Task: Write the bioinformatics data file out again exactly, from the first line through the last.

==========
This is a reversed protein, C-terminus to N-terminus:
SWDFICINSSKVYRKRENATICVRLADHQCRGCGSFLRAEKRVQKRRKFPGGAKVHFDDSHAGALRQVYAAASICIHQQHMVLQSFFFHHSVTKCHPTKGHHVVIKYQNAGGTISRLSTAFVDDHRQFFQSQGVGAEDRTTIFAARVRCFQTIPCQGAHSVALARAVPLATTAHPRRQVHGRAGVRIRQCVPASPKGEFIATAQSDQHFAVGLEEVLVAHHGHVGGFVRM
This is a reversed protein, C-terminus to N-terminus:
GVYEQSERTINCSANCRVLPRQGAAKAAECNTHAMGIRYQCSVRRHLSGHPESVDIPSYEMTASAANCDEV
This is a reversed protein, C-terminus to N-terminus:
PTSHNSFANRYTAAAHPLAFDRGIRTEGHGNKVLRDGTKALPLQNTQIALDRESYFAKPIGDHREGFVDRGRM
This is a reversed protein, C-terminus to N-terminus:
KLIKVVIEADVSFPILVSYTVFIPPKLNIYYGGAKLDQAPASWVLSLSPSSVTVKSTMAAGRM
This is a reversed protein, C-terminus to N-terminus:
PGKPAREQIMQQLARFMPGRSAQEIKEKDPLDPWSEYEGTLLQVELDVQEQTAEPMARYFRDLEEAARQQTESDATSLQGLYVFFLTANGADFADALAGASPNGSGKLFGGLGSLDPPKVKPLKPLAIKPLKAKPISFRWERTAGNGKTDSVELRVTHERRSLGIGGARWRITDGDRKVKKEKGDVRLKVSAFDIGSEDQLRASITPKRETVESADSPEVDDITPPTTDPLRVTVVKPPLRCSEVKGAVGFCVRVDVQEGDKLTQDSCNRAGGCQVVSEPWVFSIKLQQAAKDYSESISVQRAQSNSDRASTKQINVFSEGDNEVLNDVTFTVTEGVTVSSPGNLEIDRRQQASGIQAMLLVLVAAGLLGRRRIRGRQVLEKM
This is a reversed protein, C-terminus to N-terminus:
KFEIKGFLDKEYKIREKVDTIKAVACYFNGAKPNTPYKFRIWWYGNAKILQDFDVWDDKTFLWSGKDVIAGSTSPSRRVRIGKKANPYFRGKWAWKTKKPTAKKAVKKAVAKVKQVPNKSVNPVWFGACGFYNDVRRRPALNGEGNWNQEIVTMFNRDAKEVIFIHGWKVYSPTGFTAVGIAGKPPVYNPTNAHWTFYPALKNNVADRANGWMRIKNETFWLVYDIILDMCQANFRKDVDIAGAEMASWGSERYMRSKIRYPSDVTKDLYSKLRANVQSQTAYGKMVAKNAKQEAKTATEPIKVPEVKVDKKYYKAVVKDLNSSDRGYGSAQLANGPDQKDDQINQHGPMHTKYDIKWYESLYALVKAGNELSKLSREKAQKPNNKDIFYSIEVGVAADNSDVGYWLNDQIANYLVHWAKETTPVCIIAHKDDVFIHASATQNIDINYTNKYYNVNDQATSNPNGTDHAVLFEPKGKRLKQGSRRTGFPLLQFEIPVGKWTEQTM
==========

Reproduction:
This is a reversed protein, C-terminus to N-terminus:
SWDFICINSSKVYRKRENATICVRLADHQCRGCGSFLRAEKRVQKRRKFPGGAKVHFDDSHAGALRQVYAAASICIHQQHMVLQSFFFHHSVTKCHPTKGHHVVIKYQNAGGTISRLSTAFVDDHRQFFQSQGVGAEDRTTIFAARVRCFQTIPCQGAHSVALARAVPLATTAHPRRQVHGRAGVRIRQCVPASPKGEFIATAQSDQHFAVGLEEVLVAHHGHVGGFVRM
This is a reversed protein, C-terminus to N-terminus:
GVYEQSERTINCSANCRVLPRQGAAKAAECNTHAMGIRYQCSVRRHLSGHPESVDIPSYEMTASAANCDEV
This is a reversed protein, C-terminus to N-terminus:
PTSHNSFANRYTAAAHPLAFDRGIRTEGHGNKVLRDGTKALPLQNTQIALDRESYFAKPIGDHREGFVDRGRM
This is a reversed protein, C-terminus to N-terminus:
KLIKVVIEADVSFPILVSYTVFIPPKLNIYYGGAKLDQAPASWVLSLSPSSVTVKSTMAAGRM
This is a reversed protein, C-terminus to N-terminus:
PGKPAREQIMQQLARFMPGRSAQEIKEKDPLDPWSEYEGTLLQVELDVQEQTAEPMARYFRDLEEAARQQTESDATSLQGLYVFFLTANGADFADALAGASPNGSGKLFGGLGSLDPPKVKPLKPLAIKPLKAKPISFRWERTAGNGKTDSVELRVTHERRSLGIGGARWRITDGDRKVKKEKGDVRLKVSAFDIGSEDQLRASITPKRETVESADSPEVDDITPPTTDPLRVTVVKPPLRCSEVKGAVGFCVRVDVQEGDKLTQDSCNRAGGCQVVSEPWVFSIKLQQAAKDYSESISVQRAQSNSDRASTKQINVFSEGDNEVLNDVTFTVTEGVTVSSPGNLEIDRRQQASGIQAMLLVLVAAGLLGRRRIRGRQVLEKM
This is a reversed protein, C-terminus to N-terminus:
KFEIKGFLDKEYKIREKVDTIKAVACYFNGAKPNTPYKFRIWWYGNAKILQDFDVWDDKTFLWSGKDVIAGSTSPSRRVRIGKKANPYFRGKWAWKTKKPTAKKAVKKAVAKVKQVPNKSVNPVWFGACGFYNDVRRRPALNGEGNWNQEIVTMFNRDAKEVIFIHGWKVYSPTGFTAVGIAGKPPVYNPTNAHWTFYPALKNNVADRANGWMRIKNETFWLVYDIILDMCQANFRKDVDIAGAEMASWGSERYMRSKIRYPSDVTKDLYSKLRANVQSQTAYGKMVAKNAKQEAKTATEPIKVPEVKVDKKYYKAVVKDLNSSDRGYGSAQLANGPDQKDDQINQHGPMHTKYDIKWYESLYALVKAGNELSKLSREKAQKPNNKDIFYSIEVGVAADNSDVGYWLNDQIANYLVHWAKETTPVCIIAHKDDVFIHASATQNIDINYTNKYYNVNDQATSNPNGTDHAVLFEPKGKRLKQGSRRTGFPLLQFEIPVGKWTEQTM